Osteoporosis: Nutrition and Children

When you hear osteoporosis, you often think of aging adults and their bone health. “Osteoporosis is a major cause of morbidity and economic burden around the world. By the year 2020, it is estimated that half of Americans 50 years of age or older will be at risk for osteoporotic fractures,” according to researchers from the American Academy of Pediatrics.

Osteoporosis Quick Facts:

  • Osteoporosis causes more than 8.9 million fractures annually (that’s a fracture every 3 seconds)
  • It is estimated that osteoporosis affects 75 million people in Europe, USA and Japan
  • By 2025, the estimated number of hip fractures occurring worldwide in men will be similar to that observed in women in 1990
  • Smoking can lead to a lower bone density and a higher risk of fracture
  • Childhood and adolescence are particularly valuable times to improve bone mass through exercise

The foundation for this condition is rooted in childhood and adolescence, when preventative measures can be taken.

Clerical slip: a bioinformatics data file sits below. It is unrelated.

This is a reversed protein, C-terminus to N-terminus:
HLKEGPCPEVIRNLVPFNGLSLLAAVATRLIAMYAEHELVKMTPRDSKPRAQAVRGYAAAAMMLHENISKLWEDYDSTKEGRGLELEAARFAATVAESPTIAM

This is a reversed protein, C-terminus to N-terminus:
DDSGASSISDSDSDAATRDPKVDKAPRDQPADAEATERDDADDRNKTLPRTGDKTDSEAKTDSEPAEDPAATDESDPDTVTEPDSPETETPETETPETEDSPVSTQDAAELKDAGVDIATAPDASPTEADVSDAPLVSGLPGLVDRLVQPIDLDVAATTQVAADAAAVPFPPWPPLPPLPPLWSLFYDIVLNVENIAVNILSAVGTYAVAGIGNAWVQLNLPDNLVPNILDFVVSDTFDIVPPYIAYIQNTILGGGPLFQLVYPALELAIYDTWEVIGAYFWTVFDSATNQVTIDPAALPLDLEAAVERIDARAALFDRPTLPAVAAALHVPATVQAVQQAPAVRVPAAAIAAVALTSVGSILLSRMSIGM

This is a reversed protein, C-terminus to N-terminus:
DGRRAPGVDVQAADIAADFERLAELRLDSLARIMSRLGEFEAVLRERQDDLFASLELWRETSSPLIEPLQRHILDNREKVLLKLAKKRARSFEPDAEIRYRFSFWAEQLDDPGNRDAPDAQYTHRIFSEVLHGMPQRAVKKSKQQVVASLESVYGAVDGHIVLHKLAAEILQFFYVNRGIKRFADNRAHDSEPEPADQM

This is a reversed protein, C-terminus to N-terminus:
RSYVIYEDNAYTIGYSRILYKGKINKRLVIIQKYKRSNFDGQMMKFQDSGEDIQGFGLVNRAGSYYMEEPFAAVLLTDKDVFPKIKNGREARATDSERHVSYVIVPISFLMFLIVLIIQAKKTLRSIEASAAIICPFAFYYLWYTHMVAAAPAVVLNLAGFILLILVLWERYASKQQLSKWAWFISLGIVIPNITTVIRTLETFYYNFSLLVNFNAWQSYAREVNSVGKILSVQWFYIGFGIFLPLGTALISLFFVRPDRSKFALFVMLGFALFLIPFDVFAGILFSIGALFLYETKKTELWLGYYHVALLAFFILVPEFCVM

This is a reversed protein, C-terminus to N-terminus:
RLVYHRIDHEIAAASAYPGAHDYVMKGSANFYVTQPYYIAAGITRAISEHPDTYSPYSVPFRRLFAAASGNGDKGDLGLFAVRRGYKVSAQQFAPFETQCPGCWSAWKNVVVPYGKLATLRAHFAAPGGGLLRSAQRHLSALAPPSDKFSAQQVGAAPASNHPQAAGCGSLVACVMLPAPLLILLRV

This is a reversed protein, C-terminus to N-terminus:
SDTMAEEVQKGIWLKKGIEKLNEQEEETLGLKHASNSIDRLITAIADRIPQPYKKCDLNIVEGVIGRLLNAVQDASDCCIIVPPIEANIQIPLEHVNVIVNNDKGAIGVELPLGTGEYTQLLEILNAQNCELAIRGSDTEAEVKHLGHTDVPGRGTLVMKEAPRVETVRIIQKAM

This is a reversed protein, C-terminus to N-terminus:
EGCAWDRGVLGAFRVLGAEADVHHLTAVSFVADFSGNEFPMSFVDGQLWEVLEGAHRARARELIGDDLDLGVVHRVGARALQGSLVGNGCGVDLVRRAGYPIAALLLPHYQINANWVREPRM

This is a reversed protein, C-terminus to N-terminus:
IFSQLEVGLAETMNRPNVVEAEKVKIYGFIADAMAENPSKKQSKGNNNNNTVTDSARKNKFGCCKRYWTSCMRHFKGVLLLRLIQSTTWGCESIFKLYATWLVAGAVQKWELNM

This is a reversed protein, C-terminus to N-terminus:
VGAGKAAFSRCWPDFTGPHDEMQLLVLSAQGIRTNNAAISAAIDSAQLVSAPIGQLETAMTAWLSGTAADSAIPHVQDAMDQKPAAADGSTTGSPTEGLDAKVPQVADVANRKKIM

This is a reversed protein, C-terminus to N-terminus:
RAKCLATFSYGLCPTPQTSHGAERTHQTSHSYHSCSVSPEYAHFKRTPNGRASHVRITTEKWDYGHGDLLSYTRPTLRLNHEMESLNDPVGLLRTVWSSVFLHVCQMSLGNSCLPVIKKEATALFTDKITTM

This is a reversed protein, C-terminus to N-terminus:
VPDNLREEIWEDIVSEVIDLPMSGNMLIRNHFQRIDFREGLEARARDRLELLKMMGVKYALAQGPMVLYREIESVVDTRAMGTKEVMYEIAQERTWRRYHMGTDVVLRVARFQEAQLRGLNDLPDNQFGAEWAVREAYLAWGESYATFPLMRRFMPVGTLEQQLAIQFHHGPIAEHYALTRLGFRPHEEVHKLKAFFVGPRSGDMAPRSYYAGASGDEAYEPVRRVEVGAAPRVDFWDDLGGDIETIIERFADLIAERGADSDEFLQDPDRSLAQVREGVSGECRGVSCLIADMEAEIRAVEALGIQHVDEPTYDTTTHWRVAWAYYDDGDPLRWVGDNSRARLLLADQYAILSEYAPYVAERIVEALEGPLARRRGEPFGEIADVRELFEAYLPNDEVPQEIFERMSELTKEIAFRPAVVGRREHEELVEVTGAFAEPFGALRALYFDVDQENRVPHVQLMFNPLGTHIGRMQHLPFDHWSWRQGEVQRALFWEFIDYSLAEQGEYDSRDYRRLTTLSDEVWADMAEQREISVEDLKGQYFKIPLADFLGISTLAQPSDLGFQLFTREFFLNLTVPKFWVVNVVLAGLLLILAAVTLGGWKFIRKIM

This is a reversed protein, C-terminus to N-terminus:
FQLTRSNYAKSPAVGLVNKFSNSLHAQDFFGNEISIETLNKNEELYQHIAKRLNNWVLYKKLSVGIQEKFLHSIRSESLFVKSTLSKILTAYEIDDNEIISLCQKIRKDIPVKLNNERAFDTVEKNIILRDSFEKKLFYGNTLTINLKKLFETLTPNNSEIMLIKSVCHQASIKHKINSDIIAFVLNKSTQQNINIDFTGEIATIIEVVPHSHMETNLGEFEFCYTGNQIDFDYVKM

Nutrition in Childhood

The primary source of nutrition for infants should be human milk (or instant formula, if human milk is not attainable). After this stage of life, dietary calcium comes from milk and other dairy products, which will account for 70-80% of calcium intake.

“Based on their report, the researchers recommend that pediatricians advise children and adolescents to increase daily consumption of calcium and foods and beverages containing vitamin D, which includes nonfat milk and low-fat yogurts” (Medical News Today).

Medical News Today also says that, “as part of their report, they say routine calcium supplementation is not advised for healthy children but that increased dietary intake is strongly encouraged.

To learn more about milk and it’s alternatives, here is a helpful article.


Medical News Today — http://www.medicalnewstoday.com/articles/283174.php?sr

International Osteoporosis Foundation — https://www.iofbonehealth.org/facts-statistics#category-23